People who have had kidney stones are twice as likely to need dialysis or a kidney transplant later in life, demonstrates recently published findings by medical researchers at the University of Alberta. Their article was recently published in the British Medical Journal.
Faculty of Medicine & Dentistry researchers Todd Alexander and Marcello Tonelli tracked data of more than three million Albertans over an 11-year period from 1997 to 2009. They discovered those with a history of kidney stones were twice as likely to have serious kidney problems later in life when compared to people who had never suffered from kidney stones. And women under the age of 50 who had a history of kidney stones were four times as likely to later develop kidney failure. Although the actual number of those who developed kidney failure was small, the link to having a history of kidney stones was noteworthy.
"I think what these results tell me, is that we should be screening those with a history of kidney stones for risk factors for the development of kidney disease," says Alexander, the study's first author and a practising pediatric nephrologist.
"I am not surprised by these findings because when you are passing a stone through a kidney, there is definitely the potential for permanent damage."
Based on their findings, between five and seven per cent of Albertans will develop a kidney stone in their lifetime, says Alexander. The data is more alarming in the United States where 10 to 11 per cent of the population develops kidney stones. Half of those who get kidney stones will have a reoccurrence -- anywhere from one to several more episodes.
"It's important to note that the vast majority of people with kidney stones won't develop permanent kidney damage," adds Tonelli. "But a few will, and that's why it's important for people with stones to get proper follow-up care -- to reduce their risk of another stone, and to detect kidney damage if it has occurred."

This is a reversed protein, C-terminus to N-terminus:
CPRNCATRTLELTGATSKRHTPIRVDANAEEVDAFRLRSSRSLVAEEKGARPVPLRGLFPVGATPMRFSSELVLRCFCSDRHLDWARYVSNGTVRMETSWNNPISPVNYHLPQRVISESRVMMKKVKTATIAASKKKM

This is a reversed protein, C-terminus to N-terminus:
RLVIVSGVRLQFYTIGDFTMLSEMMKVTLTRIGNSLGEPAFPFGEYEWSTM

People could try to decrease the likelihood of the development of kidney stones by decreasing their sodium intake, drinking more water and, if needed, taking certain medication. It has been previously observed that those who develop kidney stones have kidneys that don't function at optimal levels, which is a factor in the whole issue.
Alexander is a researcher in the Department of Physiology and the Department of Pediatrics, while Tonelli holds a Canada Research Chair in the Department of Medicine's Division of Nephrology.
The primary funders of the research were: The Kidney Foundation of Canada, Alberta Innovates -- Health Solutions, the University Hospital Foundation, and the KRESCENT program (a training and support program for kidney research scientists).
The above story is based on materials provided by University of Alberta Faculty of Medicine & Dentistry. Note: Materials may be edited for content and length.
- R. T. Alexander, B. R. Hemmelgarn, N. Wiebe, A. Bello, C. Morgan, S. Samuel, S. W. Klarenbach, G. C. Curhan, M. Tonelli. Kidney stones and kidney function loss: a cohort study. BMJ, 2012; 345 (aug29 2): e5287 DOI: 10.1136/bmj.e5287
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